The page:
The bad news is that I will have a very "raw" look (and feel!) on my arms, chest and face.  (It's never good news when the dermatologist says, "You don't have any important functions anytime soon, do you?") 
    And now for the good news...Efudex, or as I refer to it, misery in a tube (among other things, depending upon how far into treatment I am!) is dermatology's "dirty little secret" as are some of the other lotions and potions used to treat various skin conditions.  While I will always be a fan of botox, did you know that Efudex has a documented effect on it's ability to "reverse" the aging process?   While it does not differentiate between "good" cells and "bad" cells and just kills them all, it creates a wound, thereby forcing the body to generate new cells. (Or something like that...)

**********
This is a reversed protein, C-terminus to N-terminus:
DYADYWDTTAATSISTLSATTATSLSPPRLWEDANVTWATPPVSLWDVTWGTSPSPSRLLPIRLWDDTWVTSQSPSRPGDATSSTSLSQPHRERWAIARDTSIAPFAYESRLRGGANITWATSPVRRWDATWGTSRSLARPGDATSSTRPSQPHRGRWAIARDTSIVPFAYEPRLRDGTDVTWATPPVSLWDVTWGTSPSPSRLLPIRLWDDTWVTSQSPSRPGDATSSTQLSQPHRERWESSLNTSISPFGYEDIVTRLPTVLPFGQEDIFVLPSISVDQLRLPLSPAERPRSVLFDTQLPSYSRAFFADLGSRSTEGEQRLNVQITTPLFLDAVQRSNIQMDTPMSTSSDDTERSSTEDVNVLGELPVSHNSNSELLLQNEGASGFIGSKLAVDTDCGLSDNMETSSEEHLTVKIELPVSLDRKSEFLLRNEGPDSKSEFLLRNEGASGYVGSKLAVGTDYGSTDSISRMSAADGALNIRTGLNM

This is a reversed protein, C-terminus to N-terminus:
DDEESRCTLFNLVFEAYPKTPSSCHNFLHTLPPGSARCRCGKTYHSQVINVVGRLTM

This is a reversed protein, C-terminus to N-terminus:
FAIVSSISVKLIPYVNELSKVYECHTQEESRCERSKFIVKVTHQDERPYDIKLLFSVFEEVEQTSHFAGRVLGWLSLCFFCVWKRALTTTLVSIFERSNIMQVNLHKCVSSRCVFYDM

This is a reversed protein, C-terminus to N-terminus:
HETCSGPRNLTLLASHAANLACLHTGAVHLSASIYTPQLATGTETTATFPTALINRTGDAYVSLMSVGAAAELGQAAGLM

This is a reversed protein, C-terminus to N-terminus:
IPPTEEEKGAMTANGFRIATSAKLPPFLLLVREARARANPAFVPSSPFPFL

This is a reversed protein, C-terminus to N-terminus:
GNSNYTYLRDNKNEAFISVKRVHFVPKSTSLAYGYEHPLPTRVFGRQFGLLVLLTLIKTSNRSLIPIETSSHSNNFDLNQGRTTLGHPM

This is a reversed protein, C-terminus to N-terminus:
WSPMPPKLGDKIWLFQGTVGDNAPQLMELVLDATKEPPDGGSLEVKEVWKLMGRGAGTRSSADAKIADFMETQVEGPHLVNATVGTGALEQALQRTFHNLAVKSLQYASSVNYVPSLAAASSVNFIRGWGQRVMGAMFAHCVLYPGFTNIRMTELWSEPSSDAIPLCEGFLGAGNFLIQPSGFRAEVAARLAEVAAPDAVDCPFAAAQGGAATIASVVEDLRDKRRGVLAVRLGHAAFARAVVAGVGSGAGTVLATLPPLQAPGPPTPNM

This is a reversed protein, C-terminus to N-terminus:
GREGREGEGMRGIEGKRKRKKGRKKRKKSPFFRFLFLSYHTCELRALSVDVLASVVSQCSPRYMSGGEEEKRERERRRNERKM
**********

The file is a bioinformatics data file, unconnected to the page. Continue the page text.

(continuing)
I had not intended to share this, however this is my fourth round of treatment and on the off-chance that someone reading this will see their dermatologist for something that looks "abnormal" to the naked eye or, better yet, will spend their time in the sun more wisely than I have (SUNSCREEN, PEOPLE!), I would be foolish to remain silent.
    I guess that the best way to describe the next few weeks for me will be to say that things are going to get a lot worse before they get better!  I am hoping to share the good, bad and ugly (and it WILL be UGLY, this I know from experience!) with you not so that you will feel sorry for me.  Don't.  But because I want you to be smarter than me, particularly in the sunshine!


01/10/2012 20:33

thank you so much for the laughs, I am about to start for my first time and I am so fricking nervous! I am 49 and not sure just how bad it is going to be for me. I have had the blue light therapy 2x's and not much happened. We will see.. UGH!!! I grewup in Tx and loved the sun from a very early age, still do!